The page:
The room they entered was magnificent, as expected. The pillar continued upward twenty feet more until it hit the ceiling, a dome polished to resemble the opalescent interior of a rare seashell. The room was round, with marble walls and an orange starburst pattern decorating the floor. Most importantly, there were eight alcoves in the walls. One was empty, but the other seven held statues that Theodora quickly recognized.
“The Runelords,” she said, then walked around to each of them, “Alaznist, Runelord of Wrath; Xanderghul, Runelord of Pride; Karzoug, Runelord of Greed; Sorshen, Runelord of Lust; Belimarius, Runelord of Envy; Krune, Runelord of Sloth; and Zutha, Runelord of Gluttony.” Theodora walked back to the statue of Sorshen, which of course looked exactly like her. “Damn, I’m hot,” she proclaimed.
“Stop admiring yourself and come look at this,” Milacent commanded, pointing to some script that adorned the starburst pattern on the floor.
Theodora came up and looked at the script. It was Thassilonian writing, to be sure, but in a flowing handwriting that was difficult to read. Theodora decided it was better not to try and cast a comprehend languages spell instead. What she got was: “She who desires to ascend the Lady’s Light must first deign to embrace the Lady and the Lie.”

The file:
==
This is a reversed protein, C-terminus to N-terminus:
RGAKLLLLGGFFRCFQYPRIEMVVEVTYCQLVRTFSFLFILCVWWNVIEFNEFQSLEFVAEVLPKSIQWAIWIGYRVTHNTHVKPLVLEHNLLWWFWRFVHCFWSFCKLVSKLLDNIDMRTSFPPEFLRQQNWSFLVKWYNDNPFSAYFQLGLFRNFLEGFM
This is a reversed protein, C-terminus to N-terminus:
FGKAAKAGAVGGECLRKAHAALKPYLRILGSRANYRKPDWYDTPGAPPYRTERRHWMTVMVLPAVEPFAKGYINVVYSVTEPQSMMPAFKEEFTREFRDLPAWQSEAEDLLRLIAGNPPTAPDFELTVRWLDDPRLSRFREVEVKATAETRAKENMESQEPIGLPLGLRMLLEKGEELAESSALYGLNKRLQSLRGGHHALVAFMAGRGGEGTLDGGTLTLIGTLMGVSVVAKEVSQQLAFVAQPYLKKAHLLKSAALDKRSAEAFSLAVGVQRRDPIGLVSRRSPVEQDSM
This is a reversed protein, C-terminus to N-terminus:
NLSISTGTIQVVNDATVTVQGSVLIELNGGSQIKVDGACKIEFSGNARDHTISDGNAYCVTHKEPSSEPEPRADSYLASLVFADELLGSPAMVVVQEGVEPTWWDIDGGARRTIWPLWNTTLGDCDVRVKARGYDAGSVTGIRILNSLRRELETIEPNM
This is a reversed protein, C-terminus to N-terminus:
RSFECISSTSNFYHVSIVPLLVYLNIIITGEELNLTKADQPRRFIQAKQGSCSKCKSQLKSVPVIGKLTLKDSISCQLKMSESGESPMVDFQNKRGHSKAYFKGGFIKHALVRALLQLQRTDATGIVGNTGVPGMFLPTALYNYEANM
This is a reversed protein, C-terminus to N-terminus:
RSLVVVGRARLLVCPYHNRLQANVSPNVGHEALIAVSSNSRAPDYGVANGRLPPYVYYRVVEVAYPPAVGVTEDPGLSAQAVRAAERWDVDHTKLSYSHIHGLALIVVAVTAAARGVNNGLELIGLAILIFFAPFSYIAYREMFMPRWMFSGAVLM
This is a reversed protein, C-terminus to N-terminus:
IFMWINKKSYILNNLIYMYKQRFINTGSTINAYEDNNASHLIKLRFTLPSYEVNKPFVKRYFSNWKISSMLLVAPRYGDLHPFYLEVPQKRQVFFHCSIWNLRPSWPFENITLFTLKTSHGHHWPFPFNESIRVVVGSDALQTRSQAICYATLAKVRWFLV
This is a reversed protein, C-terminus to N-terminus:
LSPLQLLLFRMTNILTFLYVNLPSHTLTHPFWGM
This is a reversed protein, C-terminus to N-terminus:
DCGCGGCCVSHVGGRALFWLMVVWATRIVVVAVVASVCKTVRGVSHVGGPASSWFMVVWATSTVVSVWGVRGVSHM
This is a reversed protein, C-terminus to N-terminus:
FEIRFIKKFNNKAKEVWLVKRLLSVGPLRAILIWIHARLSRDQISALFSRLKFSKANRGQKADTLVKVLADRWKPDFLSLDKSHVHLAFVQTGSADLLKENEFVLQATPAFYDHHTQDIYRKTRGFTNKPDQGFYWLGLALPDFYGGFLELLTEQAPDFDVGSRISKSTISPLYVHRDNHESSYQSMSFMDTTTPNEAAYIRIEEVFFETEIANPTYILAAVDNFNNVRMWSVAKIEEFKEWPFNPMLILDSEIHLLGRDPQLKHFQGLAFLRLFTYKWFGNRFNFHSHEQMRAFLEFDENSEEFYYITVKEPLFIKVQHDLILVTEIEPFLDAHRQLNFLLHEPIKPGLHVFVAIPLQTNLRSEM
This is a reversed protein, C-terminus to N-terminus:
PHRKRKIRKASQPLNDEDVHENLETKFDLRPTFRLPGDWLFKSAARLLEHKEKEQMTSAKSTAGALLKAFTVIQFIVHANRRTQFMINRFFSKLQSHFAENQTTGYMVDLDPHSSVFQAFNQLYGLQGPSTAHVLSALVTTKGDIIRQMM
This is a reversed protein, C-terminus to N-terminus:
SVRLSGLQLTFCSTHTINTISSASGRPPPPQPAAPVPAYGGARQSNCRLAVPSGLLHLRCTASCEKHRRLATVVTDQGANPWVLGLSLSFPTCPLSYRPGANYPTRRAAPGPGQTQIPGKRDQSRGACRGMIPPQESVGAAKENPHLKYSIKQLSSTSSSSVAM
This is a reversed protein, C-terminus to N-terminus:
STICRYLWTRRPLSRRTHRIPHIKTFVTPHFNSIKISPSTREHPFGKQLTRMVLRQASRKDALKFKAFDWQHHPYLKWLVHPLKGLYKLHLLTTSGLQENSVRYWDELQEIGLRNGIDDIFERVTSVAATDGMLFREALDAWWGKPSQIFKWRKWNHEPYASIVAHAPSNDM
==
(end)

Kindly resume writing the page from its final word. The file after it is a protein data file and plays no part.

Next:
The lady, everyone figured, was the statue of Sorshen. But the lie? Theodora thought for a moment, then saw it: the statue of Karzoug was holding forth a golden rose in offering. This was not behavior typical of the Runelord of Greed. Confidently, Theodora strode up to the statue of Karzoug and embraced it. When she did, the floor in the one empty alcove began to glow. Theodora then embraced the statue of Sorshen (a little too enthusiastically, the others thought) and the light began to flicker as if it were flames. Then she turned to her comrades. “Well, we know how much the builder of this place likes teleporters,” she asked, “Who wants to be the first through?”
“They won’t attack you,” Scratchy admonished.
“Unless it’s the other Sorshen, then she definitely will,” Zelcor reminded them, “And I think we’re getting close.”
There was silence for minute, then Milacent sighed, “I’ll go,” she said, “but you guys should follow close behind, in case there’s a fight.”
Milacent stepped into the alcove, and found herself transported to a seven-sided chamber, the stone walls of which were polished to a reflective sheen. On the ground was a five-foot-wide mosaic of a coiled serpent, and in the wall a single red metal door. Milacent reached for the door, but before she touched it the room began to pulse and shine with golden energy. Milacent recoiled from the door and jumped aside, but there was no place in the room to hide. After a few seconds, however, the golden light disappeared and the door slid open of its own accord.
Milacent stepped through and found herself in another room that looked like two of the heptagonal rooms she’d been in merged together. There were four red doors, in the walls, including the one that Milacent had just come out of, and on the floor were two more of the serpent mosaics, this time with a three-foot-tall post with a horizontal wheel in the center of each one. Milacent was just wondering what it meant when the door behind her slid shut. She whirled to face it, then she heard the sound of another door opening. She hefted her ranseur and prepared to face whatever came about, but much to her surprise it turned out to be Theodora.